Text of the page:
Tables use two protocols: UITableViewDataSource_Protocol and UITableViewDelegate_Protocol. The UITableViewDataSource_Protocol gets information for UITableView about table layout and how to supply data to it for display. For table layout, this protocol defines two required methods. The first method, numberOfRowsInSection, queries the app about the number of rows a section has. The second, cellForRowAtIndexPath, retrieves a specific cell in the table so that it can be matched up to its data source and the data displayed.
The UITableViewDelegate_Protocol describes how the table behaves and its appearance. This protocol is used to customize the appearance of headers and footers, modify a cell's height, and specify a background color or image. All methods in this protocol are optional.
A UITableViewController class is a variant of the UIViewController class, which is designed to manage a table. It packages housekeeping functions, the stub routines for the data source, and delegate protocol methods into one convenient view controller class. This design allows the table's event handling, data display, data updates, and custom behavior to be contained in one omnibus object. UITableViewController also performs duties such as loading the table's data, flashing the scroll indicators, and clearing the selection choice. It provides access to the table view's elements and properties.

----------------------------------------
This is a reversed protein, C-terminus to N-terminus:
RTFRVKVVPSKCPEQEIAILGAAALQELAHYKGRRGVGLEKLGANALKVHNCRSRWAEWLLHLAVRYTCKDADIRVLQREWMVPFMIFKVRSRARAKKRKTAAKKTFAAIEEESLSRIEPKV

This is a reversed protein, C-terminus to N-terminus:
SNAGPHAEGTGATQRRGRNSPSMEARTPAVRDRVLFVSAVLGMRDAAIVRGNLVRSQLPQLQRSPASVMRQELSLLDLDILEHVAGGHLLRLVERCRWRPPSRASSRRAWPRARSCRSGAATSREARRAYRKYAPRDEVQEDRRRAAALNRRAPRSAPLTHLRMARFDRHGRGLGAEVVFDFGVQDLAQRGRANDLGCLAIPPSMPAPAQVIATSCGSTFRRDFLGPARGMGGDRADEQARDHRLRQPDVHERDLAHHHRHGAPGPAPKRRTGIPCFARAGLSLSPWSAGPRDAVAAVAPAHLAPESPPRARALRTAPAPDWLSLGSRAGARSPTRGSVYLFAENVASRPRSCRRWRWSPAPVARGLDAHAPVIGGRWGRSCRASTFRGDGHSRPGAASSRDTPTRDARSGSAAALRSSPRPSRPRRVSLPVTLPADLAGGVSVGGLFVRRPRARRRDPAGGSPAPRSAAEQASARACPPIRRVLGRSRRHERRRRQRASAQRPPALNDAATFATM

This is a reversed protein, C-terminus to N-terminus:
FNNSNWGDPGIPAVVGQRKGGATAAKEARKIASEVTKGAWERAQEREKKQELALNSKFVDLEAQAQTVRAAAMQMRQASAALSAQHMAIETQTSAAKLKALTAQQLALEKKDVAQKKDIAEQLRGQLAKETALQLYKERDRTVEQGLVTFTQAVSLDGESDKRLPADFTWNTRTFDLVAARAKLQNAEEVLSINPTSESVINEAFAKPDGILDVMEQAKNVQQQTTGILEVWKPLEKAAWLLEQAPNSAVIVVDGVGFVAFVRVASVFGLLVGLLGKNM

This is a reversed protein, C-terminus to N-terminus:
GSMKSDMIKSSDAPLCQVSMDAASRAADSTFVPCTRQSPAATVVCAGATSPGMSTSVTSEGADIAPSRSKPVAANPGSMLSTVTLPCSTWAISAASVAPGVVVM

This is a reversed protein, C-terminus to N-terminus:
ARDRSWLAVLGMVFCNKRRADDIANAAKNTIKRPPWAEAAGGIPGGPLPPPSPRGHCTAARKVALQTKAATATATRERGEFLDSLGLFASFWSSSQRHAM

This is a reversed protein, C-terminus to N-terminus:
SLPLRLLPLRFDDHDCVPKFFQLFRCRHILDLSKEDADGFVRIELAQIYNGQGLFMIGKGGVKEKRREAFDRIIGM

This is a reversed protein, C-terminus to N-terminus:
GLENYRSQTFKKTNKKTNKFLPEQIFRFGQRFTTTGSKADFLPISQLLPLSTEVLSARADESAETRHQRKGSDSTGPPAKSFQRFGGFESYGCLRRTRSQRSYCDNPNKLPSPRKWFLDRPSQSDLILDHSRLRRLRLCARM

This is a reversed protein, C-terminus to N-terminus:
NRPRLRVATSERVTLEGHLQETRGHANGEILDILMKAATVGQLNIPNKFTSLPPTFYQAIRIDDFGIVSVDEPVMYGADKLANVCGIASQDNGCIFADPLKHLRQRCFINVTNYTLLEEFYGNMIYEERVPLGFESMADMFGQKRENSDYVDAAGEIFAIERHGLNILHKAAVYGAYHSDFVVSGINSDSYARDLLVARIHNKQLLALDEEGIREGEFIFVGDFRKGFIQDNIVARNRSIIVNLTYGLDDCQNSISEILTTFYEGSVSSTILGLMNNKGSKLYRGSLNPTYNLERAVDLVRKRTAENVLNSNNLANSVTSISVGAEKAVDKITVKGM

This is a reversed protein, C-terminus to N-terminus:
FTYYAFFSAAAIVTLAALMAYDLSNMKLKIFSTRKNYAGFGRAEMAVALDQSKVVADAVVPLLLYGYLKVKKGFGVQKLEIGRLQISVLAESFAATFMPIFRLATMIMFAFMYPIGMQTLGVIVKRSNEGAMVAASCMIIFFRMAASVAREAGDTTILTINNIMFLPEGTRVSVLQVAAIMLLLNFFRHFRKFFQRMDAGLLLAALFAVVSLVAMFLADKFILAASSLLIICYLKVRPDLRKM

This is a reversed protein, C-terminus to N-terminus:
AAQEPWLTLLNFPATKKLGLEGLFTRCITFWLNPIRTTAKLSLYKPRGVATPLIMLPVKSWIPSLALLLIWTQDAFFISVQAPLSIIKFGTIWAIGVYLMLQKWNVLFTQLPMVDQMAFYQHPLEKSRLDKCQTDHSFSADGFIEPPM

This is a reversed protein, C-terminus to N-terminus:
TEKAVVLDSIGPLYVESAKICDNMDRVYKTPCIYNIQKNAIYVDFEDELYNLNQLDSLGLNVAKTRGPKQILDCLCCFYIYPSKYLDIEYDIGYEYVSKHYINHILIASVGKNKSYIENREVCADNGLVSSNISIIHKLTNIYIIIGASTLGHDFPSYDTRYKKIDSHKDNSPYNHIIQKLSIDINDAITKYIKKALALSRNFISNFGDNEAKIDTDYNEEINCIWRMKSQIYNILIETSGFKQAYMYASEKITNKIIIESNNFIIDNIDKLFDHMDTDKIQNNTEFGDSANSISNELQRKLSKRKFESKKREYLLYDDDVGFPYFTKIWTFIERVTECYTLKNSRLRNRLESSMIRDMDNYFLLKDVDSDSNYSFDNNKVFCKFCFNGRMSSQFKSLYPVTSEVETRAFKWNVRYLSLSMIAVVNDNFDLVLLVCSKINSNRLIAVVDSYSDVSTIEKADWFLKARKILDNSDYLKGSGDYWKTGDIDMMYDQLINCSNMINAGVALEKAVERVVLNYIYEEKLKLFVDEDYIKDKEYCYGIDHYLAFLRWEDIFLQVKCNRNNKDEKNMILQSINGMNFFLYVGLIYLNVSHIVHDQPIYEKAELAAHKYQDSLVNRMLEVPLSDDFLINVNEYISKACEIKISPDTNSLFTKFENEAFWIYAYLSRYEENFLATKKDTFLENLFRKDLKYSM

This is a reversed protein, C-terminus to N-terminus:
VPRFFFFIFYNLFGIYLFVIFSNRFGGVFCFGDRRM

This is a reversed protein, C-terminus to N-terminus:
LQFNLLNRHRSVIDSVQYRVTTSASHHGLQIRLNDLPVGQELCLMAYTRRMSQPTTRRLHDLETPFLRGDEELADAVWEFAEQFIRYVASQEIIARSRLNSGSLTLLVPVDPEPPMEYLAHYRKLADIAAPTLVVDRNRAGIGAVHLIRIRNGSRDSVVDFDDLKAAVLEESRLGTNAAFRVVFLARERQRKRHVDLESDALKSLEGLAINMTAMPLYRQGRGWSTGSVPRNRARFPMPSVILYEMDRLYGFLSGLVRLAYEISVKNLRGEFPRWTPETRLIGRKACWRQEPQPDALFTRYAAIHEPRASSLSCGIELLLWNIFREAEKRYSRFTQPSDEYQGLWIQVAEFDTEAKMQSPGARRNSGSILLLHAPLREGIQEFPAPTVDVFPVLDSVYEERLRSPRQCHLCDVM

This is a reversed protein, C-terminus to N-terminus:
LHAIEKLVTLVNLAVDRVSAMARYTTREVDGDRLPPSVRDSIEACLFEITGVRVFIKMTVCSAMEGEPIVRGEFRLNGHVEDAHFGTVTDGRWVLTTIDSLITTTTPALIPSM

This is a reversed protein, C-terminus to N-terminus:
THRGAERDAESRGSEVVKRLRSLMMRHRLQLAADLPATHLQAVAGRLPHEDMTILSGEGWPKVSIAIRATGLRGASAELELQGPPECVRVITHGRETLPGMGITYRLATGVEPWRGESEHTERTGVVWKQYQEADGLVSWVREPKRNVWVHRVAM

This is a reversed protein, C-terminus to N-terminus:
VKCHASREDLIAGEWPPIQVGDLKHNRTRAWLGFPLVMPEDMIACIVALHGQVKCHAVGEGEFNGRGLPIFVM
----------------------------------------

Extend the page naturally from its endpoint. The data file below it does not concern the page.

A final class, NSIndexPath, has little to do with tables but is crucial to their operation. It describes a path to a node in a tree of arrays. Recall that tables are organized as a hierarchy of lists, where each list corresponds to an array. An instance of NSIndexPath provides the section and row information that references a specific cell and can be used to also reference its data. Many table view methods described here use NSIndexPath instances as arguments, or they return results as an NSIndexPath. For more information on each class, consult the iOS software development kit documentation.